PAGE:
Friday, November 15, 2013

Review of "Dear Mr. Knightley"

Rating: 5 Stars
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Review: As a Jane Austen fan, the title "Dear Mr. Knightley" immediately caught my attention. I wasn't sure what to expect from Katherine Reay's debut novel, especially since it is written as a series of one-way letters from Samantha Moore to the mysterious "Mr. Knightley." The format is fresh, and completely grabbed my attention. The more I read, the more engrossed I became.  So engrossed that I spent almost an entire day reading, which is rare.  "Dear Mr. Knightley" is not strictly an "Emma" spin-off; it is a modern combination of elements seen in the works of the classic authors mentioned throughout the novel - Dickens, Bronte, Gaskell, and Austen.  The plot has pain, triumph, love, trust, belonging, and self-discovery.  Samantha's Mr. Knightley adds an air of mystery.  Although he is largely silent, it is impossible not to wonder who is behind the pseudonym.

Samantha mentions a few times in her first letters that she has trouble connecting with others.  She carries emotional baggage from a childhood spent in foster homes and living with troubled parents. Reay reveals Samantha's story gradually, building a strong emotional connection as Samantha opens up and shares her life experiences.  Reading Samantha's letters feels more personal than reading a novel told in a traditional first person format.  There is a casual, journal-like quality that makes Samantha's story more engaging and real. There are a few love stories built in the pages, both familial and romantic love, equally sweet and captivating.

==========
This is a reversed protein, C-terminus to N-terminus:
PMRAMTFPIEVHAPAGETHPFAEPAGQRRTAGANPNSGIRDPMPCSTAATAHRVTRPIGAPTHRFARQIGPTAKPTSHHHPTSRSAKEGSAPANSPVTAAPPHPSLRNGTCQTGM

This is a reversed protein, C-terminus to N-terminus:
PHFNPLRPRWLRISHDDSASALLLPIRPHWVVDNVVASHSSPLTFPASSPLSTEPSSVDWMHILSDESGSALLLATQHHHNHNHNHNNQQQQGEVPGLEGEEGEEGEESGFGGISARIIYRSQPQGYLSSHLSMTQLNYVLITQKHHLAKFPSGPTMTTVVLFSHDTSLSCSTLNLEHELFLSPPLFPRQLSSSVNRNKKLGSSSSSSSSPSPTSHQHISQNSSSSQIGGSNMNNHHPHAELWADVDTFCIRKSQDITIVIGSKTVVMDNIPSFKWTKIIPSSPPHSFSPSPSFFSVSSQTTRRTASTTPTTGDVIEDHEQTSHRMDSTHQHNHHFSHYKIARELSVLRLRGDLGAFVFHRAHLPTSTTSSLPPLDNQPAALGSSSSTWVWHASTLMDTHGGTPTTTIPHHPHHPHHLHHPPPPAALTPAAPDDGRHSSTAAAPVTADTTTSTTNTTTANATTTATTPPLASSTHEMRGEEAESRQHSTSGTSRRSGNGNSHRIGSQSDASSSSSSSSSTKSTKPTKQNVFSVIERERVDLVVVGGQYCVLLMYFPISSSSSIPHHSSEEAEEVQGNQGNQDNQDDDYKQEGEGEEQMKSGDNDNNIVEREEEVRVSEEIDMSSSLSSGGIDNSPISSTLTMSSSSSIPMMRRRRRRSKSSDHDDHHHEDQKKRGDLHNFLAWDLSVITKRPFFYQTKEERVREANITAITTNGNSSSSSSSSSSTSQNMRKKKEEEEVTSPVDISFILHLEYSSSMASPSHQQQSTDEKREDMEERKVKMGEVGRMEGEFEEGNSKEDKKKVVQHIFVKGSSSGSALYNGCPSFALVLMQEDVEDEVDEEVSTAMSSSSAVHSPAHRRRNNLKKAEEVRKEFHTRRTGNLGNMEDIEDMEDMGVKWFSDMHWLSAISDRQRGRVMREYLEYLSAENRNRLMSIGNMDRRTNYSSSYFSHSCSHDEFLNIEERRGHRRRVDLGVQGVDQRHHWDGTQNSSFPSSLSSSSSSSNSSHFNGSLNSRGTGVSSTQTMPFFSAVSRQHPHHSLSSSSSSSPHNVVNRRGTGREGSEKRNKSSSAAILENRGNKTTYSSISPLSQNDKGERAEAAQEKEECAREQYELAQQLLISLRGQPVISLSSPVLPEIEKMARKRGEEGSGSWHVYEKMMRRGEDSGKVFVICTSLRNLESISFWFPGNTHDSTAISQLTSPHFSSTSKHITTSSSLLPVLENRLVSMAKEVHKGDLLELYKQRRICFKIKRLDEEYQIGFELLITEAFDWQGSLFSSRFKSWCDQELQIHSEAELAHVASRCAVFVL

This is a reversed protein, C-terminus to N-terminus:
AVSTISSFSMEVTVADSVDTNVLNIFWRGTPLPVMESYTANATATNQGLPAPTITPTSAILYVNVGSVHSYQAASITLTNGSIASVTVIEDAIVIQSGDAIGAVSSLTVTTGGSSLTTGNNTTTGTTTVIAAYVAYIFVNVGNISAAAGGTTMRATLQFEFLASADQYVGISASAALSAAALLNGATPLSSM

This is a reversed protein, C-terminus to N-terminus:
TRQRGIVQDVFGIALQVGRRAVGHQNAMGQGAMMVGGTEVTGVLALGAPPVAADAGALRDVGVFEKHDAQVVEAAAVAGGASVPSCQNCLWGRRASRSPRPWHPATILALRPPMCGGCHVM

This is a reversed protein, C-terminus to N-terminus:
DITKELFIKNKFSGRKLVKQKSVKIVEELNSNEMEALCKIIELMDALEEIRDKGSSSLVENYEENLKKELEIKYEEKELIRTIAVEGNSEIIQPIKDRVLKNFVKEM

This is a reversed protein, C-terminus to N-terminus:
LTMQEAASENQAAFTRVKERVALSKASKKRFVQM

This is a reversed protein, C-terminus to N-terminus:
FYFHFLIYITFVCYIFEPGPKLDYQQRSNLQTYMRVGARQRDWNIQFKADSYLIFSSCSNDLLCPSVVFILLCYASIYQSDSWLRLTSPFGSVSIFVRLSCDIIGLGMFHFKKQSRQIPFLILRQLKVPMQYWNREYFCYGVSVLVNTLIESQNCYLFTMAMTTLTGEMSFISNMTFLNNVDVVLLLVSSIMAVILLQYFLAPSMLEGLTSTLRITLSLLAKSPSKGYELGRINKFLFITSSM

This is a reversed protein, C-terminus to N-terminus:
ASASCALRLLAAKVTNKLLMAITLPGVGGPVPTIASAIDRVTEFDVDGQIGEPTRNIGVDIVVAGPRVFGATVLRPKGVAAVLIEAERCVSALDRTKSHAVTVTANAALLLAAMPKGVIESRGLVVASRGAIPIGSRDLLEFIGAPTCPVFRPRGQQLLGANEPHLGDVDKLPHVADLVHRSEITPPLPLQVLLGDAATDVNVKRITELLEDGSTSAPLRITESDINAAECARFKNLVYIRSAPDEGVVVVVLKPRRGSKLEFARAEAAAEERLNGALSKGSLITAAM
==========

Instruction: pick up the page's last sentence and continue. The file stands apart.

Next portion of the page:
Fans of Jane Austen will appreciate the references to the famous authoress and her contemporaries throughout "Dear Mr. Knightley." In fact, we might even gain a new appreciation for Austen's Mr. Knightley, who is often overshadowed by another Mister of Austen's creation. Reay presents her own version of Mr. Knightley, who despite his own mistakes, possesses the strength of character and devotion as his namesake. I believe Ms. Austen would be quite proud.

Kathering Reay makes a stunning debut, sharing her creativity and talent with readers.  She is certainly an author whose next novel I will anticipate.

I received a complimentary copy of this book from Litfuse. I was not required to write a positive review. The opinions expressed above are my own. I am disclosing this in accordance with the Federal Trade Commission’s 16 CFR, Part 255 “Guides Concerning the Use of Endorsements and Testimonials in Advertising.